I went into semi-retirement at age 45, moved overseas (Asia) which was about 6 years after I started this early gold eagle collection. After about 2 years of this new adventure however and after getting my brains beat in financially it was time to come home and face the music. I found myself having to start selling parts of the collection to pay bills and for cash flow as it was time to be a full time coin dealer again! The "lowest" wholesale price I got for the more common ones at the time (early 2003) was $10,000.00 and unfortunately for me, it seemed that this series was just starting to take off in price. I couldn't wait long though and sold most of them for between 10K and 14K. Sometime in early to mid 2004, these coins were "in-demand" for 15-17K and now I would have to pay 20K although some have sold for more than that at auction. The question now is, how willing am I to buy these coins for 20K? Not very willing I think, and frankly I am on to buying other coins, which in my opinion will show similar gains in the future ahead. If you own any of these early eagles, it is my opinion that you would be doing yourself a big financial favor by getting OUT of this area as soon as possible. I can help you if you would like me to do so. It's time to sell these and move on to other areas in my opinion.
By the way, I can cite many more examples of similar adventures with rare coins, this is just one, but one which is personal to me and so I used myself as an example to you all.
We've examined one series which I'm sure you'll agree that you wish you knew me then, or wished I was successful in convincing you to buy some of these once upon a time. Hopefully you're really thinking now as to the possibilities that exist in Numismatics, not just from a standpoint of making a few bucks (although that's a good thing right?), but also what to do, when to do it, and with whom to do it with.
In my opinion, there are many similar possibilities that exist right now in the world of rare coins. And it's not rocket science, but mostly common sense at least to anyone who has been in the business for any real length of time. Maybe you've been into coins for a while but not exactly overjoyed with where you stand right now. Maybe you're not totally confident in what you are doing, and maybe you didn't have a plan to begin with. Now is the time to make changes. Set down a real plan and then take action to get it started. Examine what it is that attracts you to coins and ask yourself what do you want to accomplish in what time frame. What about the dealer or dealers you're doing business with. Are they "really" connected or just merely bourse floor buyers and sellers with no real inside connections? Do they have a specialty or will they try to buy and sell just about anything that crosses their path? Remember this is a large and diverse business. It's important to bond with and buy and sell intelligently with people who know your goals and who know the particular part of the business or series that you are interested in. Or you'll get destroyed in short order and never quite realize the returns you would like to get, or have the fun getting there.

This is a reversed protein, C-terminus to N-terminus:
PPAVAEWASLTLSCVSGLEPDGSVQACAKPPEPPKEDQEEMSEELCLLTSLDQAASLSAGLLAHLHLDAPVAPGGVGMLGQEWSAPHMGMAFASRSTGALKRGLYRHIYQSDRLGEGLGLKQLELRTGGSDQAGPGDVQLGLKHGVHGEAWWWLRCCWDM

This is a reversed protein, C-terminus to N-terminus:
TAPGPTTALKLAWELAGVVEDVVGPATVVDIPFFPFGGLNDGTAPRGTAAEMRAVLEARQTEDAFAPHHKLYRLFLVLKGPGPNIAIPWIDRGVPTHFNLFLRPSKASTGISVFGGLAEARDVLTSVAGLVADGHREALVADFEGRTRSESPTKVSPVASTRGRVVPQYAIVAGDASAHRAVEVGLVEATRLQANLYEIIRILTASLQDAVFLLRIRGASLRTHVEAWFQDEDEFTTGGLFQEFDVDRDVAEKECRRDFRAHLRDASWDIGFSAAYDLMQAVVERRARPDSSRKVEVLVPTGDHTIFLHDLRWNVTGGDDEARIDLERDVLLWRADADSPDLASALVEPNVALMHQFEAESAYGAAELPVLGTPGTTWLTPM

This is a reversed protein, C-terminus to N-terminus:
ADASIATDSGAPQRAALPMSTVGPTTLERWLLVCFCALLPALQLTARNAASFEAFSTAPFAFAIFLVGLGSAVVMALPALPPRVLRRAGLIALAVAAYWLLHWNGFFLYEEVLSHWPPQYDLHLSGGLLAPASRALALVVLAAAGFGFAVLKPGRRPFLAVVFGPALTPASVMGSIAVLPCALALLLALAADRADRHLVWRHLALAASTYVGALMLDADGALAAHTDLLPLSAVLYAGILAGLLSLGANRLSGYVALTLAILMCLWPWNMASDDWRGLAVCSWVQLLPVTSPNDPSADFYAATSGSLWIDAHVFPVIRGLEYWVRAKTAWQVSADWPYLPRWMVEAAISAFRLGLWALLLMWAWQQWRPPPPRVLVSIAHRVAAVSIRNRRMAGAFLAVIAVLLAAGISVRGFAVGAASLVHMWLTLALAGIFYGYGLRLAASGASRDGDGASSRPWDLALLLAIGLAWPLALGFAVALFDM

The collecting of coins or perhaps better put, the collecting of "rare" coins is nothing new. Coins have been collected almost since the first coins were made thousands of years ago for a variety of reasons ranging from collecting for the art, the history, the desire to own something portable and confidential to ones own personal likes, for the accumulation of a quiet wealth. The list could go on to a point where I could write a book just on the subject of "why men collect coins", but obviously this isn't the right venue in which to do this. However, in the past decade or so, this "collecting of coins" has become so big that the press has on many occasions released news stories about the US Mint and it's State Quarters programs, to reporting the multi million dollar prices realized for gold and silver rarities like the 1804 Silver Dollar, the 1913 Liberty Nickel, and the famed 1933 St Gaudens Double Eagle, and now at the tail end of 2004, we have the Wall Street Journal doing an actual story on the collecting and investing aspects of rare coins. Amazing really how mainstream coin collecting has become.
These times are without question witnessing the greatest base of collectors and investors ever seen in US history being formed, who are not only active, but becoming serious participants in this great hobby. This my friends spells good times and a most interesting future ahead for we coin "collectors". And in the months ahead, we will see more headlines in newspapers reporting as we most likely will from the Florida United Numismatists Convention in less than two weeks where more than 60 million dollars in rare coins will be auctioned in roughly a weeks period of time, which will bring even more information and news to the forefront and expand the base of collectors even more.
Please take heed to these changes and take action with your own coins, and goals as the great times we've seen thus far have only just begun. Just remember a few things, have a plan, be connected and sell when it's hot and buy when it's not. You'll be happy you did.
Thomas M. Pilitowski
U.S. Rare Coin Investments
P.O. Box 496607
Port Charlotte, Florida 33949 Tel: 941-629-4765 Fax: 941-629-6532 Toll Free: 1-800-624-1870 Email:email@example.com